The Town of Paradise unanimously approved the 2019 budget which saw an additional increase in resident’s property tax mill rate plus an extra $50 on water and sewer fees.
In 2018 the total town revenue was $35,778,741 and in 2019 it is $37,373,108… an increase of $1,594,367 even though there was a decrease in property values in the 2019 budget. The Paradise council still generated an extra $1.6 million in revenue.
There should not have been an increase in taxes to the residents of the Town of Paradise for a number of reasons. I have highlighted the increase in 2019 over 2018 above. There was no increase in the mill rate for property tax revenue-commercial. The revenue increase by $380,840 (13.9 per cent). The business tax revenue increased by $286,066 (6.7 per cent), water and sewer fees for residents are increased by $457,750 (10.2 per cent), government transfer – other grants increased by $254,227 (554 per cent).
C.B.S., which is a bigger municipality than Paradise, calculated and reduced its expenses to balance its budget. Holyrood also brought down a balanced budget without any increase in taxes.
Paradise should have done the same.
There are areas where Paradise could have reduced expenses.
Recreation could have been reviewed where the salaries are 65 per cent of the budget. They could have reduced general administration by eliminating administrative assistants for directors and the CAO which are not required.
In the budget speech the chair of the finance committee, Deputy Mayor Elizabeth Laurie, said the town was creating an infrastructure reserve fund and in 2019 would be investing $1 million to the reserve. In actual fact in 1997 the council at the time set up an infrastructure fund of $1,000 for every house that developers sold. This fund was established to install water and sewer for the remaining streets in old Paradise.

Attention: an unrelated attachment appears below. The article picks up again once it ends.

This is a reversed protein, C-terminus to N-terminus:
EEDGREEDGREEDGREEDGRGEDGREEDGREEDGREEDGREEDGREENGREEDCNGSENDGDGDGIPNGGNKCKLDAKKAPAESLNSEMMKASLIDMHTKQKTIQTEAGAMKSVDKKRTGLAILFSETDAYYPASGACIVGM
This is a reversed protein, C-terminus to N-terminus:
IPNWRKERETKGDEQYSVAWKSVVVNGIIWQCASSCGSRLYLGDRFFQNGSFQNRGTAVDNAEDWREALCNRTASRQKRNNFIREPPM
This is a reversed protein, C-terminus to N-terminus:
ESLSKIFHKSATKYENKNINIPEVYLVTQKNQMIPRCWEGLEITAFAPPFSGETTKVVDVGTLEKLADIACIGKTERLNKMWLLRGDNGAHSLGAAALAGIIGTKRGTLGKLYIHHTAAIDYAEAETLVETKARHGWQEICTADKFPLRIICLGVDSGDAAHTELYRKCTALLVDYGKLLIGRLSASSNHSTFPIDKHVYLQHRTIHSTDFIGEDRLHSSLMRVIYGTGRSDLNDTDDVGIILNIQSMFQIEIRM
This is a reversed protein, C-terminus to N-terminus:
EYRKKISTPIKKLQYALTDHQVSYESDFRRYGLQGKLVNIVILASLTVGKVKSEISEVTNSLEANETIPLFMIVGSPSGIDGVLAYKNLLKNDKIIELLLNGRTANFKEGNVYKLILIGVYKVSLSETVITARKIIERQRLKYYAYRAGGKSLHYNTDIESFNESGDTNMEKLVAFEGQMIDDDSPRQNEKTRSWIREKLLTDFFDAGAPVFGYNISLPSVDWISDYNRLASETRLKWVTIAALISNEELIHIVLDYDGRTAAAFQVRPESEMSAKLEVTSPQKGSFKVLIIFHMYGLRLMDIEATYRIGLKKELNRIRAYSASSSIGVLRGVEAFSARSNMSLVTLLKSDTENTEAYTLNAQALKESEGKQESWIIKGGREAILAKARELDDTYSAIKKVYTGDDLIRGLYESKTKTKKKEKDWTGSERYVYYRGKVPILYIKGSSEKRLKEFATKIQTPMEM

In September of 2005 when the new council was elected, this fund was increased to $3,000 per lot. From 2006 to 2018 there should have been approximately $10 million to $12 million dollars available to complete those remaining streets.
Instead this money was put into general revenue which, in 2017/2018 left, 16 streets without water and sewer. Those streets should have been serviced 10 years ago.
At the end of the Dec. 18, 2018 budget meeting a resident asked the full council “where is the money for my street.”
Mayor Dan Bobbett said council would have to wait and see what capital funds the town will receive from the provincial government.
This was not the right answer because there should have been in the 2019 budget an amount representing the town’s share of the provincial government’s capital funding.
The chair of finance stated in her 2019 budget speech that residents would only have to pay approximately an extra $10 per month in property taxes.
What remained unsaid is that this increased tax is in addition to the thousands of dollars already being paid to council each year for each house.
As well, Paradise just like St. John’s and Mount Pearl, who used the same example, didn’t seem to grasp that this $10-per-month increase is in addition to extra money being paid out each month on heating bills, light bills, phone bills etc. People on low or fixed incomes have to sacrifice to pay these extra expenses when it is council’s duty in this bad economy to find ways to decrease their expenses (just like C.B.S. and Holyrood) and not pass on unnecessary cost to tax payers.
With regard to other financial matters the town is required under section 86 of the Municipalities Act, to submit their 2017 audited statements to the Department of Municipal Affairs by June 30 2018.
As of Jan. 15, 2019 Paradise has still not submitted their financial statements. This is contrary to the Municipalities Act.
In conclusion the residents of Paradise tax payers should not be burdened with any increase.
Fred W. Brown